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In a rare and timely act of magnanimity for the commercial art world, a group of top international galleries has banded together to mount a fundraising exhibition benefitting several unconfirmed charities presumably, but not definitely, dedicated to COVID-19 relief.
“It’s more than 0, but it’s less than 100,” said a PR representative in response to Hyperallergic’s question regarding the percentage of sales proceeds that would be donated, withholding the names of the selected beneficiary organizations but assuring that they were “prominent,” “crucial to global relief efforts,” and “not run by anyone problematic.”
It’s a welcome feel-good story at a time when one is sorely needed: the world’s mega-dealers, concentrated in the Chelsea neighborhood of Manhattan and monopolizing the market in a $64.1 billion industry, uniting to provide an undisclosed fraction of their massive earnings to support a good cause, probably.
In order to comply with social distancing guidelines, the exhibition will launch in a custom online viewing room described as a “cutting-edge interactive virtual art experience” which happens to be “really not so different from the PDFs we’ve been using to sell artworks for years now,” said one gallery director, chuckling.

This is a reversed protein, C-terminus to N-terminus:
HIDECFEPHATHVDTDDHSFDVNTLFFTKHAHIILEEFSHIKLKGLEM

“We are more committed than ever to supporting not only our peers in the cultural sector, but all those affected by this terrible pandemic,” reads an unsigned press release, highlighting that the show will notably include multiple works by “exciting new artists that have recently left their smaller galleries to join our roster.”
In response to Hyperallergic’s request for a price list, another gallery spokesperson said that “prices are only available upon request.”
The eminent galleries’ initiative may or may not help the arts community or any other community. “It’s hard to say,” responded one dealer. “But we will definitely get a tax break.”
Nothing is more boring than reducing Italian American identity into stereotypes, but artist John Avelluto avoids that with his wide-ranging aesthetic appetite.
“A Fountain for Survivors” is a protective, pink cocoon in New York City’s busiest district.
Presented by Japan Society and the Agency for Cultural Affairs in association with the Visual Industry Promotion Organization (VIPO), this hybrid film series continues through December 23.
75% of NFTs sell for an average of $15, study says.
Online, people are calling the courtroom drawing of Jeffrey Epstein’s alleged accomplice “creepy” and “horrific.”
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It is one thing to be a visionary and another to be one whose work holds your attention for a sustained period of time.
This affordable, interdisciplinary program with excellent facilities and private studios offers in-person instruction for 2022.
Regardless of which way the camera is pointing, Wearing shows a lively — and altogether merciless — interest in how people choose to tell their own stories.
Feldschuh understands that the actions and interactions of particles can be formulated mathematically but not illustrated visually.
Shellyne Rodriguez and Danielle De Jesus powerfully respond to the continued attacks on their neighborhoods with works that validate and uplift elements of everyday urban Latinx life that are usually devalued.